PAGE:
Final Word: NFC East

September, 30, 2011
9/30/11
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» NFC Final Word: East | West | North | South » AFC: East | West | North | South

Five nuggets of knowledge about Week 4:

Dallas must stop the deep ball: According to ESPN's Stats & Information Group, without which Final Word would not be possible, Lions quarterback Matthew Stafford has yet to throw an interception this year on a ball thrown 11 or more yards downfield. He threw 14 of them over the past two seasons. SIG also reports that Stafford overthrew top receiver Calvin Johnson 18 times over the past two years on balls that went 11 or more yards downfield and has only done so once this year in 10 attempts. What's it mean? That Stafford is getting better at throwing deep, especially to Johnson, and that the Cowboys must find a way to defend him deep. Whether that means DeMarcus Ware and the pass rush need to get to Stafford quickly enough to take away deep throws or whether Terence Newman and Mike Jenkins have to make plays in the secondary or both, the Cowboys versus the Lions' deep passing game is a key matchup to watch Sunday.

[+] EnlargeTim Hightower
James Lang/US PresswireRedskins running back Tim Hightower is averaging 3.5 yards per rushing attempt.
Who should run the ball for the Redskins?: Tim Hightower is clearly the starter and has done some good things. They particularly like him in the passing game, as a receiver and a blocker. But as a runner, he's been underwhelming so far this season, averaging just 3.5 yards per rushing attempt. Part of the issue is that the Redskins are determined to run the ball 30 times a game even if it's not always working, and so whoever's running it is going to find the going tough at times. But rookie Roy Helu, as Hightower's backup, is averaging 5.7 yards per carry on his 16 carries so far. If he gets into games and shows more burst and speed than Hightower, you'd have to think he's a real threat to start stealing carries, no?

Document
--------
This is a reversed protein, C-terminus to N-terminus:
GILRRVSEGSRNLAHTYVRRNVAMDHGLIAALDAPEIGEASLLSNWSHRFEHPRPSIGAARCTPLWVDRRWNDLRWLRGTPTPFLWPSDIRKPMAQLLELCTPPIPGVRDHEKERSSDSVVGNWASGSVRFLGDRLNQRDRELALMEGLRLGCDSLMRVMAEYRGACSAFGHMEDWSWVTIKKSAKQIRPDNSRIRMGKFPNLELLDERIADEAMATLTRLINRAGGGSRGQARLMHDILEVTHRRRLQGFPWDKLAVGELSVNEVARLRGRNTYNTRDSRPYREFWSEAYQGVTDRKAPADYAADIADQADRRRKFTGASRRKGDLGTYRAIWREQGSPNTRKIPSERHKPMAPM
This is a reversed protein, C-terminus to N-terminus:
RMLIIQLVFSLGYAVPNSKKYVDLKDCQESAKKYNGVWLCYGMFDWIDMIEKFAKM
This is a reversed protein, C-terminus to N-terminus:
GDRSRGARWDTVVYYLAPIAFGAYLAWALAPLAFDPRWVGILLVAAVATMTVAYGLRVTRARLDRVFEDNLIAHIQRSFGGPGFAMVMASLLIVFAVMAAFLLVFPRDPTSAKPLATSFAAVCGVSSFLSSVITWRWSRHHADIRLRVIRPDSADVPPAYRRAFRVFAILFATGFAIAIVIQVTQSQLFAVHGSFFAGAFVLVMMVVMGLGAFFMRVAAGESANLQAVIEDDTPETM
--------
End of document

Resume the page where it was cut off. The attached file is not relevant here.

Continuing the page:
McCoy's toughest test so far: The San Francisco 49ers have excelled so far this year in stopping the run with their defensive front. According to ESPN Stats & Info, the Niners have held opponents to 2.97 yards per carry when using seven or fewer defenders in the box. Now, Eagles running back LeSean McCoy has the second-most rush yards in the league against seven-or-fewer-man fronts, and is averaging 6.39 yards per carry when teams keep seven or fewer in the box. So, something's got to give there.

Eli owns October: Giants quarterback Eli Manning has a career record of 20-4 in the month of October. Among quarterbacks with at least 15 October starts since 1950, only Otto Graham (22-4) has a better record in the month. The key for Manning is always to limit turnovers, and last week's victory in Philadelphia broke a streak of seven straight games in which he'd thrown at least one interception. Over the past three seasons, the Giants are 8-1 in games in which Manning did not turn the ball over via interception or fumble. The last time they lost such a game was Nov. 8, 2009 -- a 21-20 loss to the Chargers in which Manning was sacked five times. When Manning plays a clean game, the Giants win.

Cowboys play 'em close: Each of the Cowboys' past nine games has been decided by three points or less. Dallas is 5-4 in those nine games, including a 2-1 record so far this season. The last game they played that was decided by more than three points? Their Week 11 victory on Nov. 21 of last year, at home against this week's opponent, the Detroit Lions. Shaun Hill and Jon Kitna were the starting quarterbacks in that game, which the Cowboys won 35-19 in spite of being outgained 338-265. If you remember that game, you probably remember it for Bryan McCann's 97-yard punt return touchdown.